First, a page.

The Barthes Effect was first published in 1987. Minnesota Archive Editions uses digital technology to make long-unavailable books once again accessible, and are published unaltered from the original University of Minnesota Press editions.
The author acknowledges the essay as an eccentric phenomenon in literary history, one that has long resisted entry into the taxonomy of genres, as it concentrates on four works by Roland Barthes: The Pleasure of the Text, A Lover's Discourse, Roland Barthes by Roland Barthes, and Camera Lucida. Maintains that with Barthes the essay achieves a status of its own, as reflective text.
". . . a study rigorously conscious of the critical maneuvers it executes and, more importantly, questions as critical practice . . . " Bensmaïa's strategy produces a successful investigation of the interstices and slippages of meaning which Barthes addressed in his work." SubStance
Reda Bensmaia is associate professor in the departments of French and comparative literature at the University of Minnesota, and translator Pat Fedkiew, a graduate student in French at Minnesota. Michele Richman is associate professor of French at the University of Pennsylvania and author of Reading Georges Bataille: Beyond the Gift.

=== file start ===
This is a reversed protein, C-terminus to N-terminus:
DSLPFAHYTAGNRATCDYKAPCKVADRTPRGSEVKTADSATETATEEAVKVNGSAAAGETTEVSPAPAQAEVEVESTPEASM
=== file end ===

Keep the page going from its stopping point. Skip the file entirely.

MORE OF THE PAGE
Montaigne’s Essays are rightfully studied as giving birth to the literary form of that name. Ann Hartle’s Montaigne and the Origins of Modern Philosophy argues that the essay is actually the perfect expression of Montaigne as what he called "a new figure: an unpremeditated and accidental philosopher." Unpremeditated philosophy is philosophy made sociable—brought down from the heavens to the street, where it might be engaged in by a wider audience. In the same philosophical act, Montaigne both transforms philosophy and invents "society," a distinctly modern form of association. Through this transformation, a new, modern character emerges: the individual, who is neither master nor slave and who possesses the new virtues of integrity and generosity. In Montaigne’s radically new philosophical project, Hartle finds intimations of both modern epistemology and modern political philosophy.
Montaigne in Motion
Jean Starobinski University of Chicago Press, 1985 Library of Congress PQ1643.S7413 1985 | Dewey Decimal 844.3
Educated in the humanities and trained in psychiatry, Jean Starobinski is a central figure in the Geneva School of criticism. His classic work, Montaigne in Motion, is a subtly conceived and elegantly written study of the Essais of Montaigne, whose deceptively plainspoken meditations have entranced readers and stimulated philosophers since their first publication in 1580 and 1595.
Here Starobinski offers a decidedly postmodern reading of Montaigne. In chapters dealing with the themes of public and private life, friendship, death, the body, and love, Starobinski reveals much that will remind us that Montaigne’s thought is as apropos to our time as it was to his own.